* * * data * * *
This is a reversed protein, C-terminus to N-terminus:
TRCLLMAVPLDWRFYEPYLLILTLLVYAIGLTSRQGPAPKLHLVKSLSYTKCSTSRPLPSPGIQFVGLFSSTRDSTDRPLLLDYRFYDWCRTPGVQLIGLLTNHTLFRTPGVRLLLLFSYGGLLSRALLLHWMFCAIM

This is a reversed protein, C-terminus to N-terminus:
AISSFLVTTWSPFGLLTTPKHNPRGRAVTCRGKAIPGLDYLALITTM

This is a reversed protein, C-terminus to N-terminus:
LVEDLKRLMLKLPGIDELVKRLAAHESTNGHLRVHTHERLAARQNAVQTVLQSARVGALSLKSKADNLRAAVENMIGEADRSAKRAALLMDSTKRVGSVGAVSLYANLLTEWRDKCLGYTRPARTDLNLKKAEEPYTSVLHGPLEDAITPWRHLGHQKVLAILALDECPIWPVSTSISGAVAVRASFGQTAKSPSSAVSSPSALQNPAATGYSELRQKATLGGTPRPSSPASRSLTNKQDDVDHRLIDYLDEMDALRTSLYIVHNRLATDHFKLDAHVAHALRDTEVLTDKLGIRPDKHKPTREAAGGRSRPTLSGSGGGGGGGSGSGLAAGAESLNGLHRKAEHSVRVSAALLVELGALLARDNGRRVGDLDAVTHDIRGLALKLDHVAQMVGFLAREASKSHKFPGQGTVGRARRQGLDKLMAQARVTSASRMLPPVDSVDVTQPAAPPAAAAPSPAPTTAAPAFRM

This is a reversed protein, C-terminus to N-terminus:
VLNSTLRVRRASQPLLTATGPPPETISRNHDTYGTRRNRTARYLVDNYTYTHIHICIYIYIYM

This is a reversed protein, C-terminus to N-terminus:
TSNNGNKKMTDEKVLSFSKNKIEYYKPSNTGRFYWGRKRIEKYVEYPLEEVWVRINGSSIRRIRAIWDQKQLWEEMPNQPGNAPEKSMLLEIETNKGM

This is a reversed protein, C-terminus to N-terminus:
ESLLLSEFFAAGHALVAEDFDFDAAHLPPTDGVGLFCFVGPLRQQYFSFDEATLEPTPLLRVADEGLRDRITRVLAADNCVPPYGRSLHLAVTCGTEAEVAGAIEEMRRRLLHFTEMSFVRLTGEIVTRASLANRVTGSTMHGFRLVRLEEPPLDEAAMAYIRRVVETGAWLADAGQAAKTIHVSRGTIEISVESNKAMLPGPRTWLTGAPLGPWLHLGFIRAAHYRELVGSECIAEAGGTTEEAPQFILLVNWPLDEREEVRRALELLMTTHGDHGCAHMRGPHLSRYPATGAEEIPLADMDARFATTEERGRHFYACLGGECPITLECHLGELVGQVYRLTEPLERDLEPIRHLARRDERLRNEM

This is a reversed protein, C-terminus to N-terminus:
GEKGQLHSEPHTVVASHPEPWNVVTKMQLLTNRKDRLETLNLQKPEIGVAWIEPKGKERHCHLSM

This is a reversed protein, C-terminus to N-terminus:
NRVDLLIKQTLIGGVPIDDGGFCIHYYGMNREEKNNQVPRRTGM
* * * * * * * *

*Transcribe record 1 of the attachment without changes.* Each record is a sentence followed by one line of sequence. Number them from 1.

This is a reversed protein, C-terminus to N-terminus:
TRCLLMAVPLDWRFYEPYLLILTLLVYAIGLTSRQGPAPKLHLVKSLSYTKCSTSRPLPSPGIQFVGLFSSTRDSTDRPLLLDYRFYDWCRTPGVQLIGLLTNHTLFRTPGVRLLLLFSYGGLLSRALLLHWMFCAIM